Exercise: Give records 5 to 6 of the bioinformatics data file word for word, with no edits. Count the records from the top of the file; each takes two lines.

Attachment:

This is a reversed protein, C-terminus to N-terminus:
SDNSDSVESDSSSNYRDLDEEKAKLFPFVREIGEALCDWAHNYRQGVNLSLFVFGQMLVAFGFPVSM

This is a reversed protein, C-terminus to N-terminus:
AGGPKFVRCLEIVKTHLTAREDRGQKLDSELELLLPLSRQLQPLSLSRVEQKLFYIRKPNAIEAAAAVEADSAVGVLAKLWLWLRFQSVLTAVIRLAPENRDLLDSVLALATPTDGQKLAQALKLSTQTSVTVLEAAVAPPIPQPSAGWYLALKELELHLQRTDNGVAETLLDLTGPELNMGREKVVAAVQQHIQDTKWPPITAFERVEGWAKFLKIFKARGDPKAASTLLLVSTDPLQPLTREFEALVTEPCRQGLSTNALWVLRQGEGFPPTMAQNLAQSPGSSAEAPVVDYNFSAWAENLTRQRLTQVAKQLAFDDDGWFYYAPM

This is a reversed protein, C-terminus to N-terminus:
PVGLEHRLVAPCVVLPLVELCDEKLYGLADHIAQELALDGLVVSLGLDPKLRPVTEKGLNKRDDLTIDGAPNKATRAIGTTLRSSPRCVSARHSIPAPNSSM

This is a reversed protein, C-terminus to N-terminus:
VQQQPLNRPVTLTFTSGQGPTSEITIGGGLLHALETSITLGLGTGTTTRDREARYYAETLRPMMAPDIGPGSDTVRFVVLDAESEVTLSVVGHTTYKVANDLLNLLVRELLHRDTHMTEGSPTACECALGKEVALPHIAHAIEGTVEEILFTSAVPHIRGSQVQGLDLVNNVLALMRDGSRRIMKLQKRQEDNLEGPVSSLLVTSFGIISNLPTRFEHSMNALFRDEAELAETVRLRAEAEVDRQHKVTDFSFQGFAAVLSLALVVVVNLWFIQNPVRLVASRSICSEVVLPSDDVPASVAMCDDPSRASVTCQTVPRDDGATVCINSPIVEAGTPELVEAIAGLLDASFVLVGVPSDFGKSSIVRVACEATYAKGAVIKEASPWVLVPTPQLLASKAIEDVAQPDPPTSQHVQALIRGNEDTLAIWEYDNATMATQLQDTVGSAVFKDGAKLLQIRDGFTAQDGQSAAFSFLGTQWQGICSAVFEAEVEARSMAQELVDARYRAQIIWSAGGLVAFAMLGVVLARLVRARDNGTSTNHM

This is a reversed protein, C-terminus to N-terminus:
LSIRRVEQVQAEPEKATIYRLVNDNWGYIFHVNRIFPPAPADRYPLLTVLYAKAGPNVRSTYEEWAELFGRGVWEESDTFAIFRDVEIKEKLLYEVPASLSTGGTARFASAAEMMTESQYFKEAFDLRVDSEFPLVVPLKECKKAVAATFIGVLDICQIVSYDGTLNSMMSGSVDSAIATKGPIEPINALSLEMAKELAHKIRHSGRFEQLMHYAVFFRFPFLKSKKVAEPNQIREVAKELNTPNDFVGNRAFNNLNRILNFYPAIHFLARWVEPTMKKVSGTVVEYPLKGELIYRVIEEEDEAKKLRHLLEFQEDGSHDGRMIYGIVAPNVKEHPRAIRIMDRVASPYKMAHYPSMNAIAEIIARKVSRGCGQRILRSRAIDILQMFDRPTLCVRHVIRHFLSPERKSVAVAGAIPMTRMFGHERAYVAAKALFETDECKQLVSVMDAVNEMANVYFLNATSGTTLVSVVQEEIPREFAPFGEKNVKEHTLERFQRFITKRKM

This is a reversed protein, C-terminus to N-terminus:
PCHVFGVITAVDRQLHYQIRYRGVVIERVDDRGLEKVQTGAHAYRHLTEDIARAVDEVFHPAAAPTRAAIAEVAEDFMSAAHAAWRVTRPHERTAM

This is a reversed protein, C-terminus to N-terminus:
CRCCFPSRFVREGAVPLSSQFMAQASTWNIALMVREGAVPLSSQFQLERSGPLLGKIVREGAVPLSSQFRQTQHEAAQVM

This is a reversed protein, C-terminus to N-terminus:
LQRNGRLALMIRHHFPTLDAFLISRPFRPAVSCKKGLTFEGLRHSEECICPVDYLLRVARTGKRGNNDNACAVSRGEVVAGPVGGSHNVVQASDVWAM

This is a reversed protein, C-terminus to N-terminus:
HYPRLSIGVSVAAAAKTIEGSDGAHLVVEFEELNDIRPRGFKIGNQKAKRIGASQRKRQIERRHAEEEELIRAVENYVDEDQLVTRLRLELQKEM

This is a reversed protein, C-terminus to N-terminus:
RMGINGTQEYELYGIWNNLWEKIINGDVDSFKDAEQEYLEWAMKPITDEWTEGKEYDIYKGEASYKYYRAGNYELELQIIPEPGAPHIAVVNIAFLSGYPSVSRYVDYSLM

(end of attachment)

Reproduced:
This is a reversed protein, C-terminus to N-terminus:
LSIRRVEQVQAEPEKATIYRLVNDNWGYIFHVNRIFPPAPADRYPLLTVLYAKAGPNVRSTYEEWAELFGRGVWEESDTFAIFRDVEIKEKLLYEVPASLSTGGTARFASAAEMMTESQYFKEAFDLRVDSEFPLVVPLKECKKAVAATFIGVLDICQIVSYDGTLNSMMSGSVDSAIATKGPIEPINALSLEMAKELAHKIRHSGRFEQLMHYAVFFRFPFLKSKKVAEPNQIREVAKELNTPNDFVGNRAFNNLNRILNFYPAIHFLARWVEPTMKKVSGTVVEYPLKGELIYRVIEEEDEAKKLRHLLEFQEDGSHDGRMIYGIVAPNVKEHPRAIRIMDRVASPYKMAHYPSMNAIAEIIARKVSRGCGQRILRSRAIDILQMFDRPTLCVRHVIRHFLSPERKSVAVAGAIPMTRMFGHERAYVAAKALFETDECKQLVSVMDAVNEMANVYFLNATSGTTLVSVVQEEIPREFAPFGEKNVKEHTLERFQRFITKRKM

This is a reversed protein, C-terminus to N-terminus:
PCHVFGVITAVDRQLHYQIRYRGVVIERVDDRGLEKVQTGAHAYRHLTEDIARAVDEVFHPAAAPTRAAIAEVAEDFMSAAHAAWRVTRPHERTAM